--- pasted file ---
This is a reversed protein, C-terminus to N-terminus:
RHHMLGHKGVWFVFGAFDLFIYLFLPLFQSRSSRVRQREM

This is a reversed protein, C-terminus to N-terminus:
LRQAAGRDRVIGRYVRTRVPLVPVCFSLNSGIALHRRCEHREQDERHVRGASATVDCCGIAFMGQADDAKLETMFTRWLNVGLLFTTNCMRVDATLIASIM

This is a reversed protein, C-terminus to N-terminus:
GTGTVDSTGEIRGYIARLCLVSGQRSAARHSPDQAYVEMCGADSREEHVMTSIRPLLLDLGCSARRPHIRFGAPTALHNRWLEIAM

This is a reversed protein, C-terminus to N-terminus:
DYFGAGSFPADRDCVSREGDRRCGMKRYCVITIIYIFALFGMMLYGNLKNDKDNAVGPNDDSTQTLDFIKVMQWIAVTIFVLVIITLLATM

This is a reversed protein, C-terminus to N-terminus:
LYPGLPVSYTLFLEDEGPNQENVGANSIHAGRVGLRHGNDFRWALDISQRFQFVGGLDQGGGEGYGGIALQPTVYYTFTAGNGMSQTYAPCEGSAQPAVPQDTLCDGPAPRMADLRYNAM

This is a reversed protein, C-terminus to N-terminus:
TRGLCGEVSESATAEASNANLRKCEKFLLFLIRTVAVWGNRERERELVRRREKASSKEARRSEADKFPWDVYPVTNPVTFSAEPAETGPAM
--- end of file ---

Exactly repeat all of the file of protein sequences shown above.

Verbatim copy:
This is a reversed protein, C-terminus to N-terminus:
RHHMLGHKGVWFVFGAFDLFIYLFLPLFQSRSSRVRQREM

This is a reversed protein, C-terminus to N-terminus:
LRQAAGRDRVIGRYVRTRVPLVPVCFSLNSGIALHRRCEHREQDERHVRGASATVDCCGIAFMGQADDAKLETMFTRWLNVGLLFTTNCMRVDATLIASIM

This is a reversed protein, C-terminus to N-terminus:
GTGTVDSTGEIRGYIARLCLVSGQRSAARHSPDQAYVEMCGADSREEHVMTSIRPLLLDLGCSARRPHIRFGAPTALHNRWLEIAM

This is a reversed protein, C-terminus to N-terminus:
DYFGAGSFPADRDCVSREGDRRCGMKRYCVITIIYIFALFGMMLYGNLKNDKDNAVGPNDDSTQTLDFIKVMQWIAVTIFVLVIITLLATM

This is a reversed protein, C-terminus to N-terminus:
LYPGLPVSYTLFLEDEGPNQENVGANSIHAGRVGLRHGNDFRWALDISQRFQFVGGLDQGGGEGYGGIALQPTVYYTFTAGNGMSQTYAPCEGSAQPAVPQDTLCDGPAPRMADLRYNAM

This is a reversed protein, C-terminus to N-terminus:
TRGLCGEVSESATAEASNANLRKCEKFLLFLIRTVAVWGNRERERELVRRREKASSKEARRSEADKFPWDVYPVTNPVTFSAEPAETGPAM